Hunted:A Stepbrother Romance Novel(8)

By: Olivia Long

“What?” I asked, my eyes going wide and blank.

“Harry and I,” Mom said, smirking while Harry graced her cheek with another sloppy, gross kiss. “We’ve decided the hell with setting a date, and all the expenses, and the invitations, and the caterer, and blah, blah, blah, for a bunch of people we only half-like on their best days. So! We’re going to elope this weekend!”


I felt cold all over.

“What?” I breathed. “You can’t—you can’t do that,” I insisted, though all the fight had gone out of me the moment they’d confirmed my suspicions. It was finally, really happening. They were getting married. And stupid Chase was going to be my stupid step-brother.

“Of course we can,” Mom rebutted, not seeming to even notice my drawn and pale expression. Then again, Mom did always kind of suck at identifying emotions on other people’s faces. She strolled into the room and kicked off her heels, hardly looking at me. She was still over the moon, and I was going to puke, and she didn’t even care. “We booked tickets to Hawaii with our phones while we were still at dinner!”

I needed a drink. A stiff one.

“But,” I floundered. “You ... you can’t flitter off to some remote island and get married. That’s not—the way anyone does anything. You have to get a wedding planner, and a venue, and those take months to open up! And you need a band! And—and centerpieces!”

Mom rolled her eyes and collapsed onto the couch beside me. “Honey,” she indulged me, patting my thigh, oblivious. “You’ll always be my little girl. Honestly, sweetie, you’re twenty-one. We thought you’d take it a little more easily than this.”

My cheeks fumed. “It’s not about that,” I insisted pointlessly. “It’s just that this isn’t how people do it!”

Harry grinned and came to join us on the couch. “And how, pray-tell, do people ‘do’ it?” he asked. “How do people be happy and tell each other they’ll be together for the rest of their lives? Is there any one particular way, Chloe?”

I grimaced. As much as I hated Harry in this moment, he was a pretty likable guy. I could see why my mom was crazy about him, even though he was doughy and bald and hot pink, and I could see how a man like Harry might accidentally raise a jerk like Chase. Sometimes awesome parents accidentally brew terrible children.

“It just feels like it’s awfully sudden, to me,” I explained calmly. Unlike my mom, who never knew quite what to say, Harry was great at bringing the tension in a room down. Running a non-profit was an obvious and natural choice for someone like Harry, and he’d employed both Mom and me years ago. Mom had the shrewdness and organization necessary for event coordination, skills that lovable but occasionally scatterbrained Harry lacked.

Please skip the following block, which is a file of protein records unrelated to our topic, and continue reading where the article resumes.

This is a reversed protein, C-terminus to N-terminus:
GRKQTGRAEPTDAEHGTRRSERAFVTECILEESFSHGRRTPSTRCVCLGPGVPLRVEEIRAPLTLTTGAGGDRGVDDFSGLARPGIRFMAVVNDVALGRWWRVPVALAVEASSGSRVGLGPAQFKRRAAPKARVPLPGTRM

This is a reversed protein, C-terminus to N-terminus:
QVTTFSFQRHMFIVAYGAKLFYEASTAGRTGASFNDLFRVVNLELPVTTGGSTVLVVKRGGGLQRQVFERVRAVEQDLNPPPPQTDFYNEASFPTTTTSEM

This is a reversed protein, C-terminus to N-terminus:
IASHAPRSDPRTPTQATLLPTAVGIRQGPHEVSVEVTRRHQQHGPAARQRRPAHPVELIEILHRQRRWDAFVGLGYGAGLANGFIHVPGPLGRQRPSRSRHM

“Awfully sudden?” Harry prompted fondly. “Irene and I have been seeing each other exclusively for five years this year.”

I rolled my eyes and nodded. Technically, sure, that was true. Marriage was not the most sudden thing for them.

“I don’t know, then,” I admitted.

“Maybe you mean it feels awfully sudden to you,” Harry suggested kindly, smiling down at me in that doting, kind of therapeutic way that he had. He was really too good of a guy to be Chase’s dad. I couldn’t believe they actually shared genetic material.

“YES,” I agreed emphatically. “YES. It does feel sudden to me.”

“Oh, honey,” Mom cooed. She played idly with my hair, a habit she had which I always hated, and I swatted at her absently. She didn’t notice or stop. She was a little drunk. “You’ll always be my baby. You know that. This—doesn’t mean anything.”

“Thank you, dear,” Harry interjected.

“Oh, Harry!” Mom cried, smacking at him lightly from behind my back. “You know what I mean.”

I grimaced. It was me that neither of them understood ... and how could they? Even I wasn’t exactly sure why I felt so distressed that they were finally doing it. They were getting married ... legally ... this weekend ... and it made me feel sick to my stomach. Why?

I didn’t want to lift that rock and examine what creepy crawly thoughts were really lurking in my subconscious.

“I’m sorry, you guys,” I said limply. There was nothing else I could say. Mom was right. I was twenty-one; I needed to just accept the things I didn’t like but couldn’t change. And Harry was a nice guy. He treated Mom well, and they loved each other, and Harry was right, too; they’d been together for five years, and they’d been living in the same house for over two of them, and it wasn’t like they were—well—twenty-one. “You’re right.” I stood up from the couch and summoned a fake smile to my face. “I’ll ... be throwing rice from the living room, waiting for you to get back. Congratulations. I think you just surprised me. Maybe I just expected to be part of the wedding.”